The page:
Urban development affects the amount of potential surface runoff generated during storms by changing the amount of impervious cover across the landscape. However, the degree of surface runoff alteration depends on the type of urban development in place. New urbanist developments are designed with higher densities and encourage a diversity of land uses, while traditional neighborhood developments have a monotone land use pattern with medium-to- low densities. Two neighborhoods within the city of Austin, Texas- Mueller, a new urbanist development, and Circle C Ranch, a traditional neighborhood development- were used to study the effect of development type on potential surface runoff. Using satellite imagery coupled to the HEC-HMS model nested within the Watershed Modeling System (WMS), potential surface runoff was calculated for the two different neighborhoods for a 10-year 24 hour storm scenario. Results initially suggest that total runoff volume and peak surface runoff significantly increase for the new urbanist neighborhood over the traditional development as a function of the higher density urban footprint associated with the new urbanist design. However a higher number of residential units are available at Mueller over the same area as Circle C Ranch. When taking this into account the increased potential surface runoff is negated at the new urbanist site. Although new urbanist neighborhoods will usually contain more residential units than traditional developments when compared at the same scale, the higher urban density associated with these developments necessitates the construction of more efficient stormwater retention measures within these neighborhoods.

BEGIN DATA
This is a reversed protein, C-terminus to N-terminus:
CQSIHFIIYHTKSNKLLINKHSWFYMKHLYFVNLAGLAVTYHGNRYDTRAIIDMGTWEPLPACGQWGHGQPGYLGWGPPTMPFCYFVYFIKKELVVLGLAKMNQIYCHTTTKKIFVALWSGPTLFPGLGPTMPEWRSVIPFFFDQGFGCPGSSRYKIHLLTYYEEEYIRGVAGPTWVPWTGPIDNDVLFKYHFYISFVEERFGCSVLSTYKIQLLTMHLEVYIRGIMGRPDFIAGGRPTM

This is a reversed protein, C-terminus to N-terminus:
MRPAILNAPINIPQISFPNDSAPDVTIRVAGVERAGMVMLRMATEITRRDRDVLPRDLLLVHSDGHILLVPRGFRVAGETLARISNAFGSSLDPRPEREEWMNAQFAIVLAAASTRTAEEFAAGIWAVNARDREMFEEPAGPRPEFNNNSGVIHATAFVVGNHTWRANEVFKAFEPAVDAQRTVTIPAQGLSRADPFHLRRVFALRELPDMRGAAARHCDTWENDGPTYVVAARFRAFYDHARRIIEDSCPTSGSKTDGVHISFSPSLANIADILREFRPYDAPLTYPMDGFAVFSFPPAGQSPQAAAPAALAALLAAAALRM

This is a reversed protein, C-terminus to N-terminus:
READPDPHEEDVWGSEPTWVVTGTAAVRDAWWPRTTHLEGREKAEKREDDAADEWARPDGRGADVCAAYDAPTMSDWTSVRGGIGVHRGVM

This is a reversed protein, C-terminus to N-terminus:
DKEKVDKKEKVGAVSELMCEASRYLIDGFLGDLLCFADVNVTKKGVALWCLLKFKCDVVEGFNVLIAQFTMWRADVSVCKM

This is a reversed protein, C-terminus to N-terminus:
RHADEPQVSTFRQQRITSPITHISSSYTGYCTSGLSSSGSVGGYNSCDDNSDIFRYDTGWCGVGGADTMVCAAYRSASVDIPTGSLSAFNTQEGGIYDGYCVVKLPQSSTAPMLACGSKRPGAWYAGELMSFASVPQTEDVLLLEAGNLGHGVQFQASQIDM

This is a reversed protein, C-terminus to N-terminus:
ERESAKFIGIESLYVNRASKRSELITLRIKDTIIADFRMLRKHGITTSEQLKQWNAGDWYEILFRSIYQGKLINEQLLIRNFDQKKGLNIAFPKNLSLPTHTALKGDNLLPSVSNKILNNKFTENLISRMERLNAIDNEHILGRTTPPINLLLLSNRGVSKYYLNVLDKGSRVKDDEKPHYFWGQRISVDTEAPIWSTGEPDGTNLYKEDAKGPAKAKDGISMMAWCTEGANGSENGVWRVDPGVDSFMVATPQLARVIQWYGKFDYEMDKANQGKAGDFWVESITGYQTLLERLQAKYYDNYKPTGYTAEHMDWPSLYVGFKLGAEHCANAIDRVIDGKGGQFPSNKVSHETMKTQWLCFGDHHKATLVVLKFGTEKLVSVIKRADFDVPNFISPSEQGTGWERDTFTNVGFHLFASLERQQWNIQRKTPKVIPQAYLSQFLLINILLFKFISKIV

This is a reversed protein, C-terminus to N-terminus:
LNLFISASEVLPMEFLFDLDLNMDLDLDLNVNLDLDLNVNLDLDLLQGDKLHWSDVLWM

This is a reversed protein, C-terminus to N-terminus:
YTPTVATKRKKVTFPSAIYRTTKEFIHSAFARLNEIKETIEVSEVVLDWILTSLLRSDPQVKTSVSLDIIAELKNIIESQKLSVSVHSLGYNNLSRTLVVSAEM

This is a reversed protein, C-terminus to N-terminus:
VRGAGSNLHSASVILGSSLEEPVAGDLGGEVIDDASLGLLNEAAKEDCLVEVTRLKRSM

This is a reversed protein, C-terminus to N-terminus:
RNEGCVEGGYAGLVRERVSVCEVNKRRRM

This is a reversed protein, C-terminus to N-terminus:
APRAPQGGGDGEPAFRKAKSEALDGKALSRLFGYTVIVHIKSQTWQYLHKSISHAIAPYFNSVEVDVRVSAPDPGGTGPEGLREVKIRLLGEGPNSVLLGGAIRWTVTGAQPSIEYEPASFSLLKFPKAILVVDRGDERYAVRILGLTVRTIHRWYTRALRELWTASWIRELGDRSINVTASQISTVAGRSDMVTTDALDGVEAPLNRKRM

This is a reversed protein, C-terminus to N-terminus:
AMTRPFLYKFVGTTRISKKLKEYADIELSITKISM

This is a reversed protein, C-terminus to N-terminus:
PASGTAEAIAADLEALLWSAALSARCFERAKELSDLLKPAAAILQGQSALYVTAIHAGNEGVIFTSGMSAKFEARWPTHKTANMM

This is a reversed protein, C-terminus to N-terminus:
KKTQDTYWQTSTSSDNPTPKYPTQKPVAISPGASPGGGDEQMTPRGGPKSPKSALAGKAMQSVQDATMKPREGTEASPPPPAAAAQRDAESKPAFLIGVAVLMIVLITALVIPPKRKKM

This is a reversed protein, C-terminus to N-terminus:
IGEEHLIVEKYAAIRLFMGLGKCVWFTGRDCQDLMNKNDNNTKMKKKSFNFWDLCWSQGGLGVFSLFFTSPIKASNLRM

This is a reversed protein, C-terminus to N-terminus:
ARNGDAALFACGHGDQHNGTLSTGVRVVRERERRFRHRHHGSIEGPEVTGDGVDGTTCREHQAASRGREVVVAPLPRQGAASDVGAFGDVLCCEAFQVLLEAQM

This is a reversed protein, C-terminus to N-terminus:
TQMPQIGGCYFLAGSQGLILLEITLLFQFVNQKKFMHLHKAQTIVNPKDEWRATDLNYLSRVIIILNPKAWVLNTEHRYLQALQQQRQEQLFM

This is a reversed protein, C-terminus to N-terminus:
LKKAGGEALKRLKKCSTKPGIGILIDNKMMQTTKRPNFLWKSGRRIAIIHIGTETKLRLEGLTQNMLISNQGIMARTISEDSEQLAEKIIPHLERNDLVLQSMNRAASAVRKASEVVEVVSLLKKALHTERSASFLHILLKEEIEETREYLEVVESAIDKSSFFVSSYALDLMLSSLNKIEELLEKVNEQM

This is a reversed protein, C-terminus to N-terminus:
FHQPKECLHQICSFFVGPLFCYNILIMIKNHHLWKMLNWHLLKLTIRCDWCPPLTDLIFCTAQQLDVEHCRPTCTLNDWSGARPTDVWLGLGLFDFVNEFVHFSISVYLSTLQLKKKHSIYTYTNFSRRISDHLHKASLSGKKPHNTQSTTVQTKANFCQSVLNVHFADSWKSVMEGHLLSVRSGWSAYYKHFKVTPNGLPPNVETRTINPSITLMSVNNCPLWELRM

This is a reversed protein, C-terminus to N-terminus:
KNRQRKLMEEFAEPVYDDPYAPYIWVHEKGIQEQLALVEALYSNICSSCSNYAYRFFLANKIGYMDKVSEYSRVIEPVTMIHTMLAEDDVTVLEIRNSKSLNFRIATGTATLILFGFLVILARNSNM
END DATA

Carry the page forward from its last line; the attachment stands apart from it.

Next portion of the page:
International Journal of Geosciences
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Day, Christopher Andrew and Keith Allen Bremer. 2013. Modeling urban hydrology: A comparison of new urbanist and traditional neighborhood design surface runoff. International Journal of Geosciences 4(5): 891-897. DOI: 10.4236/ijg.2013.45083